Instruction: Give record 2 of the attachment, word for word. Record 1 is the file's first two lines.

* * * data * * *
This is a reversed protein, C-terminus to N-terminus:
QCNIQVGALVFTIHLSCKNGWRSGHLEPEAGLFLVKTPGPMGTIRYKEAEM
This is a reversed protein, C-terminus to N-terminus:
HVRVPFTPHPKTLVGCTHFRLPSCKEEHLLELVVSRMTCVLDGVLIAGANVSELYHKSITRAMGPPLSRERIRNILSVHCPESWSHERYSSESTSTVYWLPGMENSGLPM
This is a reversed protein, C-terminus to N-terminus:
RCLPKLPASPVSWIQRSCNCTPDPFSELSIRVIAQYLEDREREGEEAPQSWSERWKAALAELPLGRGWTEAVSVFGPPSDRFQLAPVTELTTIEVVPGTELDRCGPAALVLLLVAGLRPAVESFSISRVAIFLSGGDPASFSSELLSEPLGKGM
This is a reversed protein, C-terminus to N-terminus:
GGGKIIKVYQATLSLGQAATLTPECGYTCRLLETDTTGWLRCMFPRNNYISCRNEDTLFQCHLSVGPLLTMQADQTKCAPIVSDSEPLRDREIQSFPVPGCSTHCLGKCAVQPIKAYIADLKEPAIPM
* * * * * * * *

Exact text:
This is a reversed protein, C-terminus to N-terminus:
HVRVPFTPHPKTLVGCTHFRLPSCKEEHLLELVVSRMTCVLDGVLIAGANVSELYHKSITRAMGPPLSRERIRNILSVHCPESWSHERYSSESTSTVYWLPGMENSGLPM